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I've seen in a few places lately people saying that PHP has a poor capacity for recursion. Recently I wrote a recursive php function for graph traversal and found it to be very slow compared to java. I don't know whether this is because of php's capacity for recursion or because php is slower than java in general.

Some googling revealed this (http://bugs.php.net/bug.php?id=1901)

[7 Aug 1999 12:25pm UTC] zeev at cvs dot php dot net

PHP 4.0 (Zend) uses the stack for intensive data, rather than using the heap. That means that its tolerance recursive functions is significantly lower than that of other languages.

It's relatively easy to tell Zend not to use the stack for this data, and use the heap instead - which would greatly increase the number of recursive functions possible - in the price of reduced speed. If you're interested in such a setting, let me know, we may add a compile-time switch.

What does it mean to say that php uses the stack for intensive data? Does php not set up a run-time stack? Also, is it true in general that recursion in php is much slower than other languages? And by how much?


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Holy ancient closed bugs batman! –  altCognito Dec 31 '09 at 20:33
altCognito has a point. Are you even using PHP4? Or are you on to 5? –  fennec Dec 31 '09 at 20:48
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2 Answers 2

up vote 2 down vote accepted

Okay, I'll take a stab at it.

First: "The stack" is the area used for function call tracking in standard C/C++ type programs. It's a place the operating system and programming language conventions define in memory, and it's treated like a stack (the data structure). When you call a C function fibbonaci(int i) then it places the variable i, and the return address of the function that was already busy calling it, on the stack. That takes some memory. When it's done with that function call, the memory is available again. The stack is of finite size. If you are storing very massive variables on it and make many many recursive calls, then you may run out of room. Right?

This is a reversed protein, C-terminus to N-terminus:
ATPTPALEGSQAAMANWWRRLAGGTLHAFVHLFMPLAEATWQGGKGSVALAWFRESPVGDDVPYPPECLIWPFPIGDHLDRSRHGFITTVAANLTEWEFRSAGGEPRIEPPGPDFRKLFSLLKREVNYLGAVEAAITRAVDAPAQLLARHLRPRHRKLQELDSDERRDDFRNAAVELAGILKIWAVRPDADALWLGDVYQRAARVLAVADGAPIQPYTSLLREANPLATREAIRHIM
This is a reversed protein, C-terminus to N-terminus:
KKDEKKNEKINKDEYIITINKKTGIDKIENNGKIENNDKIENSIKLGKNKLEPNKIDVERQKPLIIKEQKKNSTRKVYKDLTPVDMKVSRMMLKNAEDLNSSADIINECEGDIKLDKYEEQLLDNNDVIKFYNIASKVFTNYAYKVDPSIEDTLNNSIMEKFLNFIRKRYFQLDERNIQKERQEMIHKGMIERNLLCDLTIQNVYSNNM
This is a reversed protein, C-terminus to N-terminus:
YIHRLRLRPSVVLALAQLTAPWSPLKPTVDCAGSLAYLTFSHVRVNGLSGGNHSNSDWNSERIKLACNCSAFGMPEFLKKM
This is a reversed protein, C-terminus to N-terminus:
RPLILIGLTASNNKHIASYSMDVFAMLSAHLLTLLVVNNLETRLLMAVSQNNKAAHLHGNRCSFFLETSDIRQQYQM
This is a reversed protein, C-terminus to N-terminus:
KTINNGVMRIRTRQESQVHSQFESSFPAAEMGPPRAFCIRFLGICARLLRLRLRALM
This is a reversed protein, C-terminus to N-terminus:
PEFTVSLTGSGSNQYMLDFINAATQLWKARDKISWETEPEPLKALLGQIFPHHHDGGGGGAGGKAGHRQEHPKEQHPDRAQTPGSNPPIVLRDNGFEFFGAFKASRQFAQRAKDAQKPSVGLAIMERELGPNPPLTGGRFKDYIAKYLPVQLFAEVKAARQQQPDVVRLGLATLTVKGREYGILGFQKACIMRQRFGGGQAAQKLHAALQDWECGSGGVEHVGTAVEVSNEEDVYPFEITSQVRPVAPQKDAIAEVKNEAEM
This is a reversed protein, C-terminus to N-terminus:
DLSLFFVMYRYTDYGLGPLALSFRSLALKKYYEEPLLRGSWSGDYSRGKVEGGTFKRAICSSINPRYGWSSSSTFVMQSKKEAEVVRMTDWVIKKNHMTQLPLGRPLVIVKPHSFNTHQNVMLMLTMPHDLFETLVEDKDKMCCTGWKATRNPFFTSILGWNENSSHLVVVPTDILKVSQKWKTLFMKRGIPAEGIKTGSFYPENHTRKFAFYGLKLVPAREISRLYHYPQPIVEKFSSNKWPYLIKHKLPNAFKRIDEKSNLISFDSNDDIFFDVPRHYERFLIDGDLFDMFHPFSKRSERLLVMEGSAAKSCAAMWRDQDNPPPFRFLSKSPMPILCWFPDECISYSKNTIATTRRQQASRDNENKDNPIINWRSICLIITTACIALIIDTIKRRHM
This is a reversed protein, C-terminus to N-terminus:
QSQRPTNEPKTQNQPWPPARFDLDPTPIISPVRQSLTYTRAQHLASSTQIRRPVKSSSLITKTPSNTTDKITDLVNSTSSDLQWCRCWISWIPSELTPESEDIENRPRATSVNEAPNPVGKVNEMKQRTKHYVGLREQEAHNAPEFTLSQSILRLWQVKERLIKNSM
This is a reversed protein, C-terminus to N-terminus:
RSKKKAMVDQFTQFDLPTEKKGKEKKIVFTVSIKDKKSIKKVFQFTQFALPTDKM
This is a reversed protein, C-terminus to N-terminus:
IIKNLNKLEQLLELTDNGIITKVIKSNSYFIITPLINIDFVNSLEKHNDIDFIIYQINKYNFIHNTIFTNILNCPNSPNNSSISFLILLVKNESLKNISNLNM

Apparently Zend has two ways to allocate data: on the heap (a more-general area to request memory from) and on the stack, and the stack is a more efficient place to have them because of the way things are programmed. (I don't know why, but I can guess. There may be very-low-level caching concerns - I expect the stack is likelier to be in L1 or L2 cache than arbitrary memory in the heap would be, because the CPU is very likely to be using that area very frequently - every time you call a function, in fact. There may also be allocation overhead for heap data access.)

"Intensive" data in this context, I believe, refers to data which is very likely to be used very soon or very often. It would make sense to use the speedier stack-based allocation for these variables. What sort of variables are you certain to be using very quickly? Well, how about parameters to a function? You're very likely to use those: otherwise why would you be bothering to pass them around? They're also probably likelier to be small data items (references to massive data structures rather than massive data structures themselves - because that gives you copying overhead, among other things). So the stack probably makes sense for storing PHP function parameters for most PHP programmers... but it fails sooner in recursion.

Hopefully that answers at least "what does this mean?". For your recursion performance question: Go benchmark it yourself; it probably depends on what sort of recursion you're trying to do.

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@Eric: on the subject of measuring performance, XDebug offers PHP profiling (xdebug.org/docs/profiler). –  outis Dec 31 '09 at 20:50
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At a guess, I'd say that your problem lies elsewhere than the recursion itself. For many things, Java is a lot faster than PHP. There are, sort of, ways to improve PHP's performance.

However, the PHP recursion limitation results in PHP running out of stack and crashing, with the dreaded 'stack overflow' message (pun sort of intended). At this point, your program ceases to execute.

If PHP is using a dynamic stack, you could see some (mild) slowdown due to the time it takes to realloc the stack to a larger block of memory.

Anyway, I'd need to know a bit more about what you're doing to pinpoint your performance problem, which is something I do for a living...

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